In the United States, it is well-known that sodas are bad for your health. They can cause kidney issues, tooth enamel decay, and even heart disease. Despite these negative consequences, soda has been the single greatest source of processed sugar in the American diet for decades.
To dissuade people from drinking soda, some economists have suggested government intervention in the form of taxes. As of Thursday, such a "sin tax" is officially being implemented in Philadelphia, one of the oldest and largest cities in the United States.
Philadelphia's mayor, Jim Keeney, initially proposed a tax of 3 cents per ounce of sugary beverages to pay for public prekindergarten and updating public spaces like parks and recreational centers. Keeney sold the plan as a way to reduce the city's institutional poverty rather than as a way to make Americans healthier. His approach was novel and resonated with more lawmakers.
The Philadelphia City Council held a debate in which the proposed tax was halved to 1.5 cents per ounce. The tax was passed with 13-4 vote in the City Council.
The 1.5 cent tax is expected to raise $91 million annually. The city council stated that the surplus yield from the taxes will also be used to balance the city's budget. This development angered some Philadelphians who initially supported a tax that would only be used to raise money for "morally right" causes.
Philadelphia's struggle to pass the soda tax is not the first in the United States. Numerous other cities have attempted the same feat in the past and before Philadelphia, only one has succeeded: Berkeley, California.
Berkley has a population of only 116,000 people compared to Philly's 1.55 million. Its median income is almost twice Philly's. Its racial makeup is predominantly white, whereas Philly's is far more diverse.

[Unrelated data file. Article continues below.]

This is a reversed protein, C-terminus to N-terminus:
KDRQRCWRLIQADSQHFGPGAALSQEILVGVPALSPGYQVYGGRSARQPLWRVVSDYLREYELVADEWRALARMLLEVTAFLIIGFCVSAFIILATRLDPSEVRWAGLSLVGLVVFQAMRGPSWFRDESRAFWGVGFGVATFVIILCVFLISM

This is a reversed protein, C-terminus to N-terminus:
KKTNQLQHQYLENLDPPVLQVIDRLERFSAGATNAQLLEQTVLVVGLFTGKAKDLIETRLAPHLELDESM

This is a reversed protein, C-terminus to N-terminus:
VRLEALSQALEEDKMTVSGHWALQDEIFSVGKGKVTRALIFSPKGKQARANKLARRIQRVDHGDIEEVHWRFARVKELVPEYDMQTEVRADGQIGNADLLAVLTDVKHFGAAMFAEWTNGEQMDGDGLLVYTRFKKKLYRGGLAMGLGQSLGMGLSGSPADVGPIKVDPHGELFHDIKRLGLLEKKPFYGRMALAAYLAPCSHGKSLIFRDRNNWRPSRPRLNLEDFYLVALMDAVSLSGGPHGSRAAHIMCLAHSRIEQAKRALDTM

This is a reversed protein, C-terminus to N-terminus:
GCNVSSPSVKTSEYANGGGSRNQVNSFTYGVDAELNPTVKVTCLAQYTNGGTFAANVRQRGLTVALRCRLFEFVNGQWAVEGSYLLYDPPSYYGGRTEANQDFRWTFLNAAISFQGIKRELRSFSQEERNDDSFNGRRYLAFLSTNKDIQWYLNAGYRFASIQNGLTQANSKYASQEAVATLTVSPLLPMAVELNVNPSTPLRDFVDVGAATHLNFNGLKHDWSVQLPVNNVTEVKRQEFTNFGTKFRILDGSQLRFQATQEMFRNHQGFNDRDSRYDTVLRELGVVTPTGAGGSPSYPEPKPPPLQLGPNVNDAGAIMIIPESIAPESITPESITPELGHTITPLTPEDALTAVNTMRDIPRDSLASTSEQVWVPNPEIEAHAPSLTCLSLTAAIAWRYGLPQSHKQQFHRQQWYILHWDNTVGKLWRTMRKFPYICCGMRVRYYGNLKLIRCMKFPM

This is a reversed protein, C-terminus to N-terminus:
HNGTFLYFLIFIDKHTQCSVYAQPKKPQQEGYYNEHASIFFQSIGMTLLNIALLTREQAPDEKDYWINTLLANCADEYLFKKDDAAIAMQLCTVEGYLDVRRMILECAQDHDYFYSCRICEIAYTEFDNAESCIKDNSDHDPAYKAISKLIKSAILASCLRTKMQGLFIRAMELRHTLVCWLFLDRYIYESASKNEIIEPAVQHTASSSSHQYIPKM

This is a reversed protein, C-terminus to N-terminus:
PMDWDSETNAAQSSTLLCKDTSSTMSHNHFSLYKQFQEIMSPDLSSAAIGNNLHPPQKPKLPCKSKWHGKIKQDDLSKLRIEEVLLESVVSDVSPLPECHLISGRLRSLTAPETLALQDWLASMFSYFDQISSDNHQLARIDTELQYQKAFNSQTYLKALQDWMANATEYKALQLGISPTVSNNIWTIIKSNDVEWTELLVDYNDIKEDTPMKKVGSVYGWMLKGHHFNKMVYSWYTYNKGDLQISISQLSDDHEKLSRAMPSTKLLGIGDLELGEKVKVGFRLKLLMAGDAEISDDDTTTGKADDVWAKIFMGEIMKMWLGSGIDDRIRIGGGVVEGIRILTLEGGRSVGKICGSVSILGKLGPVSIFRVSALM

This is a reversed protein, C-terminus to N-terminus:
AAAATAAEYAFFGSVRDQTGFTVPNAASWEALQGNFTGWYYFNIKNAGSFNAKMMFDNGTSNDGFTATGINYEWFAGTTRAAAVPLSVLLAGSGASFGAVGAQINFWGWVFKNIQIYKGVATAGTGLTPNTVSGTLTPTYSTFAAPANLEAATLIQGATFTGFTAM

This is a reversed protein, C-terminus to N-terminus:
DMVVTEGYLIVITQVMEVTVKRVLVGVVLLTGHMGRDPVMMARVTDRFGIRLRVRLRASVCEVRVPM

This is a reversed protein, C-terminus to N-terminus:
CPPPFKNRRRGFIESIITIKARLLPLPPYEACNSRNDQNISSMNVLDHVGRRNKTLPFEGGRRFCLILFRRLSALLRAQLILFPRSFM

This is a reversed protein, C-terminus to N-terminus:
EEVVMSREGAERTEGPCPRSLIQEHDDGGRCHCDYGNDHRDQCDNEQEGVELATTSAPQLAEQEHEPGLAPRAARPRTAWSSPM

The differences between Berkeley and Philadelphia can help highlight some of the arguments of those against the tax. Some view the soda tax as a regressive tax since soda is consumed predominantly by a poorer subset of the population. Philadelphia has a higher percentage of people, especially children, in deep-poverty than Berkeley does. This suggests that the tax could have a negative effect in Philadelphia that was less present in Berkeley.
On the other hand, some have said that the tax could on net actually benefit the poor. As the price of soda increases, the poor will not buy it at the same rate because it is a luxury good. As consumption from the lower classes falls, the soda taxes implications on the poor will remain unclear. Nevertheless, the funds that the soda is tax is meant for will help those in poverty by funding schooling.
Special interests like the beverage industry and grocery markets loudly opposed the tax. Pepsi
The American Beverage Association, an organization that represents the non-alcoholic beverage industry in the United States, spent a total of $4.2 million running campaigns against the tax. The group says that it will redouble its efforts now that the tax has passed. As investors worry about declining profits from soda industries, companies like Coca-Cola
The giant corporations are already seeking to diversify their portfolio so that they do not depend as heavily on sugary drinks. They have invested in healthy drinks and both also own multiple bottle water brands. Coca-cola claims to have been investing in other portable drinks since 1975, when it bought Georgia Coffee. Like other soda companies, It may well be prepared to absorb losses from its staple product.
Sanger-Katz, Margot. "Novel Strategy Puts Big Soda Tax Within Philadelphia's Reach." The New York Times. Web.
Press, Errin Haines Whack Associated. "Philadelphia Soda Tax Sold Public Interest Over Health." ABC News. ABC News Network, Web.
"Philly 'Soda Tax' Gets Go Ahead." NBC 10 Philadelphia. Web.
"How Soda Taxes Will Affect PepsiCo and Coca-Cola (KO, PEP) | Investopedia." Investopedia, 14 Dec. 2015. Web.
"As More Cities Eye Soda Tax, Industry Vows To Fight New Tax in Philadelphia." NPR. NPR. Web.